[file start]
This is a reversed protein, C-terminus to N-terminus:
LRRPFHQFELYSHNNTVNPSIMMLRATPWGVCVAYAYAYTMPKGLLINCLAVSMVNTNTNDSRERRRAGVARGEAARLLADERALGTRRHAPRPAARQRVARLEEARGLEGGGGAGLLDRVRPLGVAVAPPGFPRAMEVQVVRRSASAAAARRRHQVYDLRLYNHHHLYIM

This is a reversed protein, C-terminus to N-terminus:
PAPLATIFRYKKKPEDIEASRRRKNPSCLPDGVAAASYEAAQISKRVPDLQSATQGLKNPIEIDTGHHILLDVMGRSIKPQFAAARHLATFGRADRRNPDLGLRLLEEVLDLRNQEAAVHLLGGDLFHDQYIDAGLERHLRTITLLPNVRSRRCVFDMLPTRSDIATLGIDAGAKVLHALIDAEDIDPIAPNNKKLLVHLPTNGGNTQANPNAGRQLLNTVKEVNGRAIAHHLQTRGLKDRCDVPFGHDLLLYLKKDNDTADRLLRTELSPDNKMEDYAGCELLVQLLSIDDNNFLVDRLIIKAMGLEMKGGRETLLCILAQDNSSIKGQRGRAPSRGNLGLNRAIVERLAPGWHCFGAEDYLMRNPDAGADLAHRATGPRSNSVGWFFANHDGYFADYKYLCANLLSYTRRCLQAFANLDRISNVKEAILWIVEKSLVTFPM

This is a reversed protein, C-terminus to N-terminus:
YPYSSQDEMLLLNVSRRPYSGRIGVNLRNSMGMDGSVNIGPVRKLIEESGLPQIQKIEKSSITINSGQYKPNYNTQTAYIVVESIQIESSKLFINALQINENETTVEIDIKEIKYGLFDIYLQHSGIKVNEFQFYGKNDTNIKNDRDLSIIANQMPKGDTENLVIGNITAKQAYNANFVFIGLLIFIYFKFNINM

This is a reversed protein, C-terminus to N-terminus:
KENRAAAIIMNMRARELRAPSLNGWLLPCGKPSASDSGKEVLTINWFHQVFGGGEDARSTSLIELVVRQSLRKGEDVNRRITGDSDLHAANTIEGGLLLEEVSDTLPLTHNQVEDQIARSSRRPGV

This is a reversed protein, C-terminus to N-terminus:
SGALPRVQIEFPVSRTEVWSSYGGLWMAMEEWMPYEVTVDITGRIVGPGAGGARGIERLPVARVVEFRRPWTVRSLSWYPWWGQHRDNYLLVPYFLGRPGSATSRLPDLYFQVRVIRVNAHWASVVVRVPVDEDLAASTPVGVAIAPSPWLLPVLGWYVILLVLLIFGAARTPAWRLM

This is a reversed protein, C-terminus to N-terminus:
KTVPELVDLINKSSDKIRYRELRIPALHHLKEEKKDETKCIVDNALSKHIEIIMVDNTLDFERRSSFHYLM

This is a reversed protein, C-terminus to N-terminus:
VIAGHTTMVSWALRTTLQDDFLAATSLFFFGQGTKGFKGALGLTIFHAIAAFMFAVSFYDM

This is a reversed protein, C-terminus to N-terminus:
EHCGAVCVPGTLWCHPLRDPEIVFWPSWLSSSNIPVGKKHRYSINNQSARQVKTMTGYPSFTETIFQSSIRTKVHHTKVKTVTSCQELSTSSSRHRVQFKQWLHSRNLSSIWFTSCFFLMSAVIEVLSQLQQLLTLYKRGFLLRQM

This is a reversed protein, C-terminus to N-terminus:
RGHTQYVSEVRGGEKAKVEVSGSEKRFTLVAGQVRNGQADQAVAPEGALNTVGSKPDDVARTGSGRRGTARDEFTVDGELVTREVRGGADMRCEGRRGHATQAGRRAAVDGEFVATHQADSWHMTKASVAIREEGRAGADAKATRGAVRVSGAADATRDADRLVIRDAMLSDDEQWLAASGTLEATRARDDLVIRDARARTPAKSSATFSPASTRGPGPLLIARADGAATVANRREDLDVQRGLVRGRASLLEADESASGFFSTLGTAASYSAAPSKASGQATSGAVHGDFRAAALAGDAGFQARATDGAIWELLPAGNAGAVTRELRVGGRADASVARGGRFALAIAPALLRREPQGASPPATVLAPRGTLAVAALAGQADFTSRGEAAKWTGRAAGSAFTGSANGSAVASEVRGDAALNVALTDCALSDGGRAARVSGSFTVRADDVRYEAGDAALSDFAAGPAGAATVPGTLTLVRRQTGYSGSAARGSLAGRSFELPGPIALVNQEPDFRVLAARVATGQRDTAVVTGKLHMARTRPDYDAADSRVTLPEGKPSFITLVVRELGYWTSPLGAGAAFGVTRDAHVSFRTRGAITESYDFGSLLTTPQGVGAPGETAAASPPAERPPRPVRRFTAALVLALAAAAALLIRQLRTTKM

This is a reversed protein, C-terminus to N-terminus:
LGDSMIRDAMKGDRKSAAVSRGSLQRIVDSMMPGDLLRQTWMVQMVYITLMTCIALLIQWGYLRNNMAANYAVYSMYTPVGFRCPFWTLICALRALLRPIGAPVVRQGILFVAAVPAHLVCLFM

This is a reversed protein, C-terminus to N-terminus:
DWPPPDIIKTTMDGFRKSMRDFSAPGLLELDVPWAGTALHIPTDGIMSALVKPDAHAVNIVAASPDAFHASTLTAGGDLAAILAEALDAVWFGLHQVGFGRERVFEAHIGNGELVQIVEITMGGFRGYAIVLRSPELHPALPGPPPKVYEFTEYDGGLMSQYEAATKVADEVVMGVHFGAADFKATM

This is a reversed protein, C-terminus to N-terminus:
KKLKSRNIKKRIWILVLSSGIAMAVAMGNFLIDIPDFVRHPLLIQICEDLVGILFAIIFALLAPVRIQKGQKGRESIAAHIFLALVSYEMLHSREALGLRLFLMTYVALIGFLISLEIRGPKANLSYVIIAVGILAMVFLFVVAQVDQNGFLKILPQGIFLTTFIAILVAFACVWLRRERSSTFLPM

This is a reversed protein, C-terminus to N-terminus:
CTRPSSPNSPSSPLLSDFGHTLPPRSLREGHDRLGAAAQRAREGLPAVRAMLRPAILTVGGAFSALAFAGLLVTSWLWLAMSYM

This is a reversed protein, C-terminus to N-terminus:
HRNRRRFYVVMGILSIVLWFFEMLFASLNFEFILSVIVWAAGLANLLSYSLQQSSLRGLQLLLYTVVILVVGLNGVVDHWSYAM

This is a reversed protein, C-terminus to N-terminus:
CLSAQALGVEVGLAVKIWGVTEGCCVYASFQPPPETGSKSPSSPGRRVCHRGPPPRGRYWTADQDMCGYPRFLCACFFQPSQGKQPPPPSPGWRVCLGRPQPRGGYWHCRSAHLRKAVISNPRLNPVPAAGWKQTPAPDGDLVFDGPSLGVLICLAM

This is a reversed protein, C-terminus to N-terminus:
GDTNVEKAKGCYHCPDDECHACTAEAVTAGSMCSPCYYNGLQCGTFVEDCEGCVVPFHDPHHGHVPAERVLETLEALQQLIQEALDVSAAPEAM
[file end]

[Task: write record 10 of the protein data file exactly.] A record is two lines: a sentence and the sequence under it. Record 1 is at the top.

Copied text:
This is a reversed protein, C-terminus to N-terminus:
LGDSMIRDAMKGDRKSAAVSRGSLQRIVDSMMPGDLLRQTWMVQMVYITLMTCIALLIQWGYLRNNMAANYAVYSMYTPVGFRCPFWTLICALRALLRPIGAPVVRQGILFVAAVPAHLVCLFM